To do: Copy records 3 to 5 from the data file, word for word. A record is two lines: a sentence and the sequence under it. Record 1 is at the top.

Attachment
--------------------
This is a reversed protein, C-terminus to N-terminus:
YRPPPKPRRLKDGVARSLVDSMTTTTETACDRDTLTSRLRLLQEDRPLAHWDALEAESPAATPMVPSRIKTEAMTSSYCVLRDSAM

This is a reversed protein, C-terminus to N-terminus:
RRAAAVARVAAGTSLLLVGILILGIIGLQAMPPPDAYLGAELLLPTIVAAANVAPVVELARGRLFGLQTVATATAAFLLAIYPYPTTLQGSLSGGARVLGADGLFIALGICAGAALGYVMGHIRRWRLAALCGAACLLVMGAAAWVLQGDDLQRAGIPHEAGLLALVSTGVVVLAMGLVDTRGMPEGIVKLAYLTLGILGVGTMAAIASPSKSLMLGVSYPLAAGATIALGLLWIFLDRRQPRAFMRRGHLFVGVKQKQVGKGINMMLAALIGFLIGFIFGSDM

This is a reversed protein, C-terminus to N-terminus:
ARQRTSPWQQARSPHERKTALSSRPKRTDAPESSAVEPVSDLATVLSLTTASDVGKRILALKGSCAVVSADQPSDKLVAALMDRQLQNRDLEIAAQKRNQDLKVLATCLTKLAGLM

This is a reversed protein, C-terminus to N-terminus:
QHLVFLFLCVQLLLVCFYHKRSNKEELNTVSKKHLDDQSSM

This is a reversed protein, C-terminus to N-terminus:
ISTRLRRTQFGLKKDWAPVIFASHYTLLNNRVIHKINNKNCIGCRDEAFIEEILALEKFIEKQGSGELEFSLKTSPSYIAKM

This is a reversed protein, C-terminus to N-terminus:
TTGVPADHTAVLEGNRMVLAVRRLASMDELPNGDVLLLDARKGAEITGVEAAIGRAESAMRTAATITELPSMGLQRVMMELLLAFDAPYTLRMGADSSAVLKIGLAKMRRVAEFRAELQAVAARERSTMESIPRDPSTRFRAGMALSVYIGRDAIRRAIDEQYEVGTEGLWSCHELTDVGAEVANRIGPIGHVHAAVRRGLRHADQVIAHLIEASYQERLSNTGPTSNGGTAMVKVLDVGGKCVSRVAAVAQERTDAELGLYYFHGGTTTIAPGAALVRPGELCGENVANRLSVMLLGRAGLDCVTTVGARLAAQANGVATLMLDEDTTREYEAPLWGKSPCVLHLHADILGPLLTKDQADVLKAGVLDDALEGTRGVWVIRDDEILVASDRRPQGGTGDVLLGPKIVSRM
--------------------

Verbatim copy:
This is a reversed protein, C-terminus to N-terminus:
ARQRTSPWQQARSPHERKTALSSRPKRTDAPESSAVEPVSDLATVLSLTTASDVGKRILALKGSCAVVSADQPSDKLVAALMDRQLQNRDLEIAAQKRNQDLKVLATCLTKLAGLM

This is a reversed protein, C-terminus to N-terminus:
QHLVFLFLCVQLLLVCFYHKRSNKEELNTVSKKHLDDQSSM

This is a reversed protein, C-terminus to N-terminus:
ISTRLRRTQFGLKKDWAPVIFASHYTLLNNRVIHKINNKNCIGCRDEAFIEEILALEKFIEKQGSGELEFSLKTSPSYIAKM